Connecting Church 2.0: Merits (Cautious, Critical) Reading

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Frazee, Randy. The Connecting Church 2.0: Beyond Small Groups to Authentic Community. Grand Rapids: Zondervan, 2013. 978-0-310-49435-5. Cover price $16.99.

Something is wrong with the contemporary church in America. But what? Where did the church go wrong and how can it be put back on the right course? Books exploring these questions have become their own genre. The Connecting Church 2.0 is one recent addition to the genre. A new edition of a 2001 text (which I did not read), The Connecting Church 2.0 falls into a “social scientific” subgenre of books that understand problems and propose solutions based largely upon polling data, sociological theories, and the like — though, as texts written for and by Christians, they also make use of the Bible. Like other texts in this subgenre, The Connecting Church 2.0 is not without flaws, upon which this review may disproportionately focus. Even so, the book does merit reading, provided one reads cautiously and critically, drawing selectively upon Frazee’s best insights and suggestions.

The problem Frazee seeks to understand and solve is a lack of authentic community, which he sees as essential and central to effective discipleship of Christians. He traces the lack to three interconnected causes: “individualism,” isolation, and consumerism.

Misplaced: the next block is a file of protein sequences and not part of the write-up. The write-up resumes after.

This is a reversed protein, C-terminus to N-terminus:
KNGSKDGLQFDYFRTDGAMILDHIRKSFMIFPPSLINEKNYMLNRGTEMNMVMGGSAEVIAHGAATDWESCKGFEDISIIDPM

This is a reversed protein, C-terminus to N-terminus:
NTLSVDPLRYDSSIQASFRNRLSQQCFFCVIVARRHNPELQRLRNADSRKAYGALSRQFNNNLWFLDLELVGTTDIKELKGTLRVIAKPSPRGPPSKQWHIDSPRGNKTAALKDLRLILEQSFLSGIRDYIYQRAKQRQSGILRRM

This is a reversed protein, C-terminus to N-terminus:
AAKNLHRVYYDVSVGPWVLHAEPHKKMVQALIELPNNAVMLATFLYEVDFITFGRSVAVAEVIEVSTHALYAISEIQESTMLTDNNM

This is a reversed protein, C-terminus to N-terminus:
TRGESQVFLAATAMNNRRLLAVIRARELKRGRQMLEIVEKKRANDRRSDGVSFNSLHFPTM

The first cause, “individualism,” Frazee addresses in “Part 1: Connecting to a Common Purpose” (35-78). Frazee’s analysis would be improved were he to identify the problem as “selfishness” (or “self-centeredness,” or “self-obsession”) rather than “individualism.” While individualists can be selfish, they needn’t be, and selfishness is in no way essential to individualism (no matter what that atheist, Ayn Rand, might have said). Belief that an individual must have freedom of conscience, that ultimately one’s soul is one’s own responsibility so that one must be at liberty to decide matters affecting one’s soul: this is an individualist conviction, a good one, and one of many. While those who would (in a way Frazee might himself oppose) refashion U.S. law to impose majority will on everyone (and to, for instance, treat all wealth acquired by anyone as property that everyone is entitled to take as needed) will probably like Frazee’s identification of individualism as an evil, I remain inclined to see individuals, not community, as primary. As the official cult classic of individualists everywhere puts it, “I am not a number,” such as a number in a pollster’s report or sociologist’s analysis, “I’m a free man!” (The Prisoner, Television Series, 1967-68, Everyman Films/Incorporated Television Company [ITC]). The free person is certainly free, and well-advised, to participate in community, but the free person, not the community, remains the proper locus of decision making and is (I think) rightly seen as more important than the reified abstractions of social scientists (communities, societies, social structures).